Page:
After a modest thumbs up from my dad on my last post on how we set the foundations for people analytics at Spotify, I’m now encouraged to share more on how we’ve created a consumer experience in connecting the business to data content that we know they want to view.
It’s a tad cliché to start a blog post with a quote, but in the spirit of embracing the cliché, Steve Jobs put it best when he said, “Let’s go invent tomorrow instead of worrying about what happened yesterday”. That ethos has been at the core of people analytics at Spotify. We aren’t defined by industry standards or best practices – we are driven by redefining the space. Except, of course, with regards to data protection and privacy – it’s 100% industry standards and best practices throughout that side of our data work! What this bold claim is really about is the packaging up of already available data in a way that a HR/People Analytics team wouldn’t normally consider. It’s the core principle of having the right mindset, and using our imagination to open the door for ourselves (and hopefully also for others) to explore what’s possible.
Radical transparency and the consumerization of data
At Spotify we believe in radical transparency, and not just internally. It’s a humbleness grounded in our Swedish roots. My interpretation of radical transparency is how we share our experience in order to raise the bar for everyone, so that we can continue to drive innovation together.
In the interest of that transparency, let’s say it up front: my background is not HR. When I talk about driving innovation, I take more of a generalist approach and think about analytics in general, not just people analytics. This is relevant because the approach we’re taking here in Spotify people analytics is one of the most important developments not only in people analytics, but any analytics function, in any business. That development is the consumerization of data.
Some would argue that consumerization of data has already happened. If you look at the plethora of business intelligence tools flooding the market – with their endless features and slick-looking user interfaces – there’s been a significant shift in the offering. The reality, however, is that they largely service those who’re already strongly data literate, not your average business user. It’s the thin end of the wedge.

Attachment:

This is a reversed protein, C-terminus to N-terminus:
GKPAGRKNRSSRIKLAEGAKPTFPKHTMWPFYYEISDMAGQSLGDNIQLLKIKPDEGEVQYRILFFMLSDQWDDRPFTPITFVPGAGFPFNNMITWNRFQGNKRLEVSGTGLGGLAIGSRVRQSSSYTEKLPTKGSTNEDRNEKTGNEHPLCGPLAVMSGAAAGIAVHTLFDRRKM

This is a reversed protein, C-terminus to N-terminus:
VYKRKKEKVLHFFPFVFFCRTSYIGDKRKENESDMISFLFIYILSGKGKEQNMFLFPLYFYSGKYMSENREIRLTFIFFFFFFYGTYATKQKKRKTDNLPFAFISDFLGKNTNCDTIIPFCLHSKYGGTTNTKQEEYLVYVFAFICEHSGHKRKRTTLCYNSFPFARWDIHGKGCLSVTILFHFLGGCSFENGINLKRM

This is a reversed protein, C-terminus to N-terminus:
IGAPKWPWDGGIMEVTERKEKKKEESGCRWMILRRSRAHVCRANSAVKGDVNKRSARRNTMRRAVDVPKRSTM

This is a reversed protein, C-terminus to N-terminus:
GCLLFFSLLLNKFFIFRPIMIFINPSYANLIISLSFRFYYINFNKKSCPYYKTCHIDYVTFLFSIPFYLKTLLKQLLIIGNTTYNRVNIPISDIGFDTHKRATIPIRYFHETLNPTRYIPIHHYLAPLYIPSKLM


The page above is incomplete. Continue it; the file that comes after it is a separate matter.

Take a moment to consider a truly consumer-led approach to consuming data with no prior knowledge required. Imagine a reality where you weren’t constrained by the quality of your data, or the skill set of your analysts to produce a visually great dashboard, or your own ability to interpret data. We hold a genuine belief that we are stepping into a new dawn for businesses everywhere. “How?”, you might ask.
Some advice I was given years ago was “beer for creativity and coffee for execution”. The next stage was the product of one too many beers and some pondering thoughts, and we think it’s going to change the landscape of how we interact with data. The pondering was over quotes from our CEO, Daniel Ek. Within a multitude of quotes there is this one “Spotify is a platform; it could be expanded to other types of content” and that got the cogs turning!
If we oversimplify what the Spotify consumer product does, it essentially connects listeners with audio content that they love. The secret sauce is how. We’ve all had that experience of opening the Spotify app and either seeing new music from a favourite artist, or a suggested song you’ve never heard of, which after that first listen then gets played on repeat for the next month. We started wondering – what if you could replicate that experience but with data?
That was the challenge we set ourselves. We set about creating a truly consumer experience in connecting our customers (by customers, we mean everyone across the Spotify organisation) to data content we know they want to view, and additionally to suggest content they didn’t even know they’d be interested in. Effectively a Spotify for Spotify. We call it Disco. It’s a place where data comes to dance.
Time to Dance
The focus of Disco is twofold: (i) a data warehouse capability that rebuilds the foundations to establish a platform that allows us to progress to the next level, and (ii) a user-facing app that reimagines how we consume data products.